Should I Have a C-Section or Vaginal Delivery?

January 17, 2020
Bringing a baby into the world is a wonderful experience. To do so, some women some opt for C-section in order to avoid pain, while others prefer a traditional vaginal birth.

Choosing between C-section or vaginal delivery is a common question among pregnant women. Some opt for the traditional method and deliver their babies vaginally. However, others prefer to have the largest number of variables under control and therefore choose a C-section.

Vaginal birth is a natural process. However, a lot of women want to avoid it due to fear of the pain or because it might cause irreversible damage to their vagina. From a functional scope, a C-section is incredible. After all, for medical reasons it can better protect the life of mother and baby.

However, there’s much more to this decision than just that.

A C-section versus Vaginal Delivery

Babies are born every day, either by C-section or vaginal birth, and the decision is up to the parents to be and their obstetrician. Generally, the latter will be present during the birth, and is therefore responsible for determining the ideal method according to each situation.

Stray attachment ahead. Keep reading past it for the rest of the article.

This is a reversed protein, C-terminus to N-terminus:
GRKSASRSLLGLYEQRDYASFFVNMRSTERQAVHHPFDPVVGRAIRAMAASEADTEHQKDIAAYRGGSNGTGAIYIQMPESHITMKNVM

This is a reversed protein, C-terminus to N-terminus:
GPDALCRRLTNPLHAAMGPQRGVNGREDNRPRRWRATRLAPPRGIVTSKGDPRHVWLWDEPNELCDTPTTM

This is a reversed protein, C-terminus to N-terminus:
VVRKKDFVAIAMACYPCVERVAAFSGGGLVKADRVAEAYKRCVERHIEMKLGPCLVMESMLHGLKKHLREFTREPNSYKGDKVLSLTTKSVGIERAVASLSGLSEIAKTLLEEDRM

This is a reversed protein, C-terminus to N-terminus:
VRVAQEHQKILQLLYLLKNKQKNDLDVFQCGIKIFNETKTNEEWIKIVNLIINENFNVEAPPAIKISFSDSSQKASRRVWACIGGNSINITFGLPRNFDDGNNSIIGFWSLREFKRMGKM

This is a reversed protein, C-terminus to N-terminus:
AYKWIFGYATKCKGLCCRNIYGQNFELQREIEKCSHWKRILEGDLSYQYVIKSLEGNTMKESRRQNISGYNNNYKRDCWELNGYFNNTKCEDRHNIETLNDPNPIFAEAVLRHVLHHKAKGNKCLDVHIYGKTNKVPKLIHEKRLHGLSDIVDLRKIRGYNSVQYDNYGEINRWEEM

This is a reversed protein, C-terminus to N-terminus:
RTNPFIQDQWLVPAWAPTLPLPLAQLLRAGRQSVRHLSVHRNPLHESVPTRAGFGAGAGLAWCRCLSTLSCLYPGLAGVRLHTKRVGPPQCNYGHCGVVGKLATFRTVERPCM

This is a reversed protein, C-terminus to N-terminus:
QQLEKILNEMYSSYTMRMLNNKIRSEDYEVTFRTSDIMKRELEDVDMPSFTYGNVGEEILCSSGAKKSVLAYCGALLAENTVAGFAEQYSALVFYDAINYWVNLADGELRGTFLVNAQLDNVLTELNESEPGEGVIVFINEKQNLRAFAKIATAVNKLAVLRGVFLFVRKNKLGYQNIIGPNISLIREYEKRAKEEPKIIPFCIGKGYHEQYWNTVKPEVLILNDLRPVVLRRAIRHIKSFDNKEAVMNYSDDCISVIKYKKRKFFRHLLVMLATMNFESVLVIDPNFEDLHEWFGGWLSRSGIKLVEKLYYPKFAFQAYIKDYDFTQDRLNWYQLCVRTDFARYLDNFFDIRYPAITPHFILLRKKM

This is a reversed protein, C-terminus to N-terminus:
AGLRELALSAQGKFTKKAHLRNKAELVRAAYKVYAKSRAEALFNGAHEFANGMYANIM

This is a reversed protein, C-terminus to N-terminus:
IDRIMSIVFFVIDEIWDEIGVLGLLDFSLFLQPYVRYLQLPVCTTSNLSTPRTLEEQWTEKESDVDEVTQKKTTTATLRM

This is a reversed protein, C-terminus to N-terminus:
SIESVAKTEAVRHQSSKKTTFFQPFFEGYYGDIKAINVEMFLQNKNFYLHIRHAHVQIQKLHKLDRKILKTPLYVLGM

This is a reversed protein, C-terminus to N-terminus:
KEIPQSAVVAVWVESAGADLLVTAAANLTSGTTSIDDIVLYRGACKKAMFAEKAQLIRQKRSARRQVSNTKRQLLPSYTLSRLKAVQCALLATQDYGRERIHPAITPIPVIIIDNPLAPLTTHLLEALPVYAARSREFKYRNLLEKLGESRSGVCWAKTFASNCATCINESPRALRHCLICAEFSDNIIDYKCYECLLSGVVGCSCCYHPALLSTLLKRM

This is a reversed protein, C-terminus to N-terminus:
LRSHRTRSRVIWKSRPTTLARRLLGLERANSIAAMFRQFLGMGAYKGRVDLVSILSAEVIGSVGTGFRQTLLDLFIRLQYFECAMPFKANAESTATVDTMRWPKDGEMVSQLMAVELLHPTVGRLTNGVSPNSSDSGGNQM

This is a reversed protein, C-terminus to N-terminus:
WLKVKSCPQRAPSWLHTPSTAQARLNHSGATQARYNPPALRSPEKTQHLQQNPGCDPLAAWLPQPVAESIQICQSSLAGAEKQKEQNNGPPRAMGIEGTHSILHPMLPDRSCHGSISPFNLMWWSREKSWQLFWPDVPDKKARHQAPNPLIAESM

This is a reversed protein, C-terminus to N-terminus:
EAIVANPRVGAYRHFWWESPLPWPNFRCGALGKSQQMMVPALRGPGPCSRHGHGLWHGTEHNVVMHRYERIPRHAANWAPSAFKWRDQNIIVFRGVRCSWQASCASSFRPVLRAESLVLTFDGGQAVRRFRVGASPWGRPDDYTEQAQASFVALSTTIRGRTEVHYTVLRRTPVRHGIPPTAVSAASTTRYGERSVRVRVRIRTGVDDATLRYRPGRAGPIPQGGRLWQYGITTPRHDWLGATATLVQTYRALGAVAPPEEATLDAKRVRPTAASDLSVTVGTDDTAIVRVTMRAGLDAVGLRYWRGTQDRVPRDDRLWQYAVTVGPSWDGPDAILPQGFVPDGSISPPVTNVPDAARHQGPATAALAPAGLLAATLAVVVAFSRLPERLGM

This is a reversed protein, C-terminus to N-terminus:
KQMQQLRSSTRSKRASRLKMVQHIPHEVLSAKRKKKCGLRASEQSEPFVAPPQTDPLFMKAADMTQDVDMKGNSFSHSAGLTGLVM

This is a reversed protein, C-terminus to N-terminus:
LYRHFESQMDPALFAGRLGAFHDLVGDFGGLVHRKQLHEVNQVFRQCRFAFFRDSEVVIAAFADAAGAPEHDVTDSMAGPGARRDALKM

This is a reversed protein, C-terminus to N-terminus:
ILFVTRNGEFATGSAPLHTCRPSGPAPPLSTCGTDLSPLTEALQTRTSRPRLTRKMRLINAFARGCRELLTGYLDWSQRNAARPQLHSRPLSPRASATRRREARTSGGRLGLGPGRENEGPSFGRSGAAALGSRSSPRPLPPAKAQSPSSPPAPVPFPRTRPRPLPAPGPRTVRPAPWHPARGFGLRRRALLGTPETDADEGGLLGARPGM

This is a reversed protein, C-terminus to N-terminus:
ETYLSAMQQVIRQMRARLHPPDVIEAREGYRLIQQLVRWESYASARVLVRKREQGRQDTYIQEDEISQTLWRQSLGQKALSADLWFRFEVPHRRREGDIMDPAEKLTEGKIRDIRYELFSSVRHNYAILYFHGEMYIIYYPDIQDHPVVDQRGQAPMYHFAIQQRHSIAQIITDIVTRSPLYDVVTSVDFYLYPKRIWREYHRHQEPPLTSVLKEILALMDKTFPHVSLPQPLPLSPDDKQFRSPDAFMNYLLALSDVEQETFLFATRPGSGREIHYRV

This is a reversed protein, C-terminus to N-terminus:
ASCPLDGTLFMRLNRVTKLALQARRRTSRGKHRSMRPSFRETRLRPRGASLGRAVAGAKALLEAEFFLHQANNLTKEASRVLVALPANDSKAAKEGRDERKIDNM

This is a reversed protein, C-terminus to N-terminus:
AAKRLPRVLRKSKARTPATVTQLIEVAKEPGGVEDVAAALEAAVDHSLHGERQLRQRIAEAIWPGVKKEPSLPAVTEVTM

In addition, this decision could change at the last minute as labor begins. The most common reason happens for this is because of a high-risk delivery. Then, the doctor decides to perform a C-section on the fly.

The Differences Between a C-section and Vaginal Delivery

The biggest difference between natural delivery and C-section is that the latter is a surgical intervention that lasts between 20 and 30 minutes. If pre-scheduled, it should be performed after 39 weeks of gestation, unless the doctor indicates otherwise.